Imepitoin, a New Drug to Manage and Control Canine Idiopathic Epilepsy

Efficacy, safety, and tolerability of imepitoin in dogs with newly diagnosed epilepsy in a randomised controlled clinical study with long term follow up. Chris Rundfeldt, Andrea Tipold, Wolfgang Löscher. BioMed Central Veterinary Research (2015) 11:288
Summarised by Dr Liesel van der Merwe, BVSC MMedVet (Med)

 

 

Why they did it:

Canine epilepsy is seen in about 0.5 – 5% of the gen­eral canine population and is found in a wide range of breeds. Idiopathic epilepsy represents about 60 – 70% of all cases. Current therapy is unsatisfactory with only 15% of patients becoming seizure free and 30% of pa­tients not experiencing significant seizure reduction with phenobarbitone or potassium bromide, the most commonly used anti-epileptic drugs (AEDs).

Imeptitoin, originally developed for epilepsy and anxi­ety in humans, was withdrawn from further develop­ment for humans due to inter-individual pharmaco­logical variability. Initial studies showed the drug was well tolerated in dogs and had good effects as a mon­otherapy and add-on therapy. The aim of this study was to confirm the safety and efficacy of imepitoin in dogs with idiopathic epilepsy.

 

How they did it:

A multi-centre randomized double blind clinical field study was aimed at demonstrating the superiority of imepitoin at 30 mg/kg bid (HD) over 1mg/kg bid (LD), the lowest effective dose. In Phase 1, 120 dogs were randomly placed into the HD and LD groups and treated for 12 weeks. Dogs which completed Phase 1 or exited Phase 1 early due to poor response to medi­cation were started on Phase 2, open label follow up at 30 mg/kg bid for another 12 weeks

The sample size was calculated at a minimum of 54 patients per group, which was necessary to pick up a difference of 1 seizure/28 days. Inclusion criteria required at least one of: 2-10 gen­eralised seizures within 3 months, 1 cluster seizure event or status event within 7 days. Dogs were excluded if there was evidence of intracranial disease, more than 10 seizures or any other AEDs used within 3 months of randomisation.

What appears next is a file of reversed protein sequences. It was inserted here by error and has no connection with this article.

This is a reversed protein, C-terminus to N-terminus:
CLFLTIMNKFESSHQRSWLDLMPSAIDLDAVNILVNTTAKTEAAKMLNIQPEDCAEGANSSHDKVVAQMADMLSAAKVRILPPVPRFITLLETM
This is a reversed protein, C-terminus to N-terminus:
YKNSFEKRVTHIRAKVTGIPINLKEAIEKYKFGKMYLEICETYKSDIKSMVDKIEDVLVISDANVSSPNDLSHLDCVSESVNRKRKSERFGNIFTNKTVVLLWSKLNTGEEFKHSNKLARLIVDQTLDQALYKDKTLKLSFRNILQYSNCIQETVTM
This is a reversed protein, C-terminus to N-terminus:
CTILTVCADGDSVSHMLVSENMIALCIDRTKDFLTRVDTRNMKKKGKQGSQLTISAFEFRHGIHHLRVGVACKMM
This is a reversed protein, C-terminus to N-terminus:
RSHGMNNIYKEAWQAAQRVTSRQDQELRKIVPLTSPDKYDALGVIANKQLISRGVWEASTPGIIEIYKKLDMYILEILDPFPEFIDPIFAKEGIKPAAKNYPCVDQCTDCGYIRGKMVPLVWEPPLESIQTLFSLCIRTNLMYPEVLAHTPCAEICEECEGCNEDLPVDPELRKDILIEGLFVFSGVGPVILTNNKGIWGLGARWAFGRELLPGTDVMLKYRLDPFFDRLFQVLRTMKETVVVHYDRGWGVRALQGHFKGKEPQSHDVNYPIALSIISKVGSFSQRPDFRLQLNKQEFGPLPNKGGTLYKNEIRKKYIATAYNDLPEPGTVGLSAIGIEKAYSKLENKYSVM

What they found:

127 dogs were included in the study with 66 dogs in the high dose (HD) group and 61 in the low dose (LD) group. Dogs from 60 different breeds were included. 29 (45%) of dogs in the HD group and 30 (50%) dogs in the LD group completed the study (24 weeks). 100 animals continued to open label treatment in Phase 2. The HD group, despite randomisation, had a significantly higher starting baseline mean seizure frequency. Sei­zure frequency dropped in both groups, but was more pronounced and in the high dose group, 1.7±2.8 sei­zures per month, versus 0.8±2 seizures per month in the LD group. This was statistically significant. In the HD group 37.5% of animals became seizure free and 31.7% in the LD group.

There was no change in mean seizure frequency in Phase 2 of the trial – indicating continued efficacy of the drug. The increased dose in Phase 2 for some of the patients resulted in a slight reduction in seizures and an increased number of seizure free dogs. Of the 14 seizure free dogs in the LD group, an additional 8 became seizure free on the higher dose (from 30% in the former LD group to 46.8%). Imepitoin did not result in any significant reduction in cluster seizures. The HD group showed significantly higher numbers of CNS-related adverse events: ataxia, disorientation, hyperactivity and restlessness.

 

Conclusion:

Imepitoin is an effective monotherapy AED in a clini­cal setting. The drug is suitable for long term use as tolerance was not shown and adverse effects were mild and transient, in the first weeks of treatment only. Imepitoin is less effective against cluster seizures. Ap­proximately 39% of all animals in Phase 2 became sei­zure free.

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